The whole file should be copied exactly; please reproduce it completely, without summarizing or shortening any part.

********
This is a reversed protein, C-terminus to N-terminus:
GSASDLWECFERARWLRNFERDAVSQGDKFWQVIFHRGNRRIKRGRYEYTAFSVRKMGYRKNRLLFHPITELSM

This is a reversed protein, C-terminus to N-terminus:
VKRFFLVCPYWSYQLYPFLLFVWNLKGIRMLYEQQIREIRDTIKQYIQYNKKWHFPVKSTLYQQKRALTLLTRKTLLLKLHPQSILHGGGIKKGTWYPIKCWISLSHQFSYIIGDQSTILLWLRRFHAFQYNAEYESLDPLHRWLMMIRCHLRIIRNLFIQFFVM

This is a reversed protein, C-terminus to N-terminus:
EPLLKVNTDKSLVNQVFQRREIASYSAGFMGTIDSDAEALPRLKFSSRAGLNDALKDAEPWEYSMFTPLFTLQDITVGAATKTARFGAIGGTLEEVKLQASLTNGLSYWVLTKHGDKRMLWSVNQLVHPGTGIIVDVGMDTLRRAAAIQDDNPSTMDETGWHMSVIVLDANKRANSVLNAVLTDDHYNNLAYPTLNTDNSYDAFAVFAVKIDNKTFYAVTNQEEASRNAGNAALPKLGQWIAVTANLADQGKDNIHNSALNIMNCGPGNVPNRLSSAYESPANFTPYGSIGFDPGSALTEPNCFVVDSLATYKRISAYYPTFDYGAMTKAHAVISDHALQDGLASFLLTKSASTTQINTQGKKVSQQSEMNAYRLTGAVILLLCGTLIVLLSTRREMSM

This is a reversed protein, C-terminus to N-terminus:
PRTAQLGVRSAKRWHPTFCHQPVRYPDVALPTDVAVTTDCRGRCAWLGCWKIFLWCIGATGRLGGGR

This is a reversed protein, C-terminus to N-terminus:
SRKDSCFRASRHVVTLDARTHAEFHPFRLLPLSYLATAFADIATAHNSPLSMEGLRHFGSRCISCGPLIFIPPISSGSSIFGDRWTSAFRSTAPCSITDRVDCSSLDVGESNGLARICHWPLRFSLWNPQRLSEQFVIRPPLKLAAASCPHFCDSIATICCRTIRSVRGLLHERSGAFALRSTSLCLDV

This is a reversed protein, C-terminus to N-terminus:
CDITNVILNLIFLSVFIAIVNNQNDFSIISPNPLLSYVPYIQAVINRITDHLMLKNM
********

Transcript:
This is a reversed protein, C-terminus to N-terminus:
GSASDLWECFERARWLRNFERDAVSQGDKFWQVIFHRGNRRIKRGRYEYTAFSVRKMGYRKNRLLFHPITELSM

This is a reversed protein, C-terminus to N-terminus:
VKRFFLVCPYWSYQLYPFLLFVWNLKGIRMLYEQQIREIRDTIKQYIQYNKKWHFPVKSTLYQQKRALTLLTRKTLLLKLHPQSILHGGGIKKGTWYPIKCWISLSHQFSYIIGDQSTILLWLRRFHAFQYNAEYESLDPLHRWLMMIRCHLRIIRNLFIQFFVM

This is a reversed protein, C-terminus to N-terminus:
EPLLKVNTDKSLVNQVFQRREIASYSAGFMGTIDSDAEALPRLKFSSRAGLNDALKDAEPWEYSMFTPLFTLQDITVGAATKTARFGAIGGTLEEVKLQASLTNGLSYWVLTKHGDKRMLWSVNQLVHPGTGIIVDVGMDTLRRAAAIQDDNPSTMDETGWHMSVIVLDANKRANSVLNAVLTDDHYNNLAYPTLNTDNSYDAFAVFAVKIDNKTFYAVTNQEEASRNAGNAALPKLGQWIAVTANLADQGKDNIHNSALNIMNCGPGNVPNRLSSAYESPANFTPYGSIGFDPGSALTEPNCFVVDSLATYKRISAYYPTFDYGAMTKAHAVISDHALQDGLASFLLTKSASTTQINTQGKKVSQQSEMNAYRLTGAVILLLCGTLIVLLSTRREMSM

This is a reversed protein, C-terminus to N-terminus:
PRTAQLGVRSAKRWHPTFCHQPVRYPDVALPTDVAVTTDCRGRCAWLGCWKIFLWCIGATGRLGGGR

This is a reversed protein, C-terminus to N-terminus:
SRKDSCFRASRHVVTLDARTHAEFHPFRLLPLSYLATAFADIATAHNSPLSMEGLRHFGSRCISCGPLIFIPPISSGSSIFGDRWTSAFRSTAPCSITDRVDCSSLDVGESNGLARICHWPLRFSLWNPQRLSEQFVIRPPLKLAAASCPHFCDSIATICCRTIRSVRGLLHERSGAFALRSTSLCLDV

This is a reversed protein, C-terminus to N-terminus:
CDITNVILNLIFLSVFIAIVNNQNDFSIISPNPLLSYVPYIQAVINRITDHLMLKNM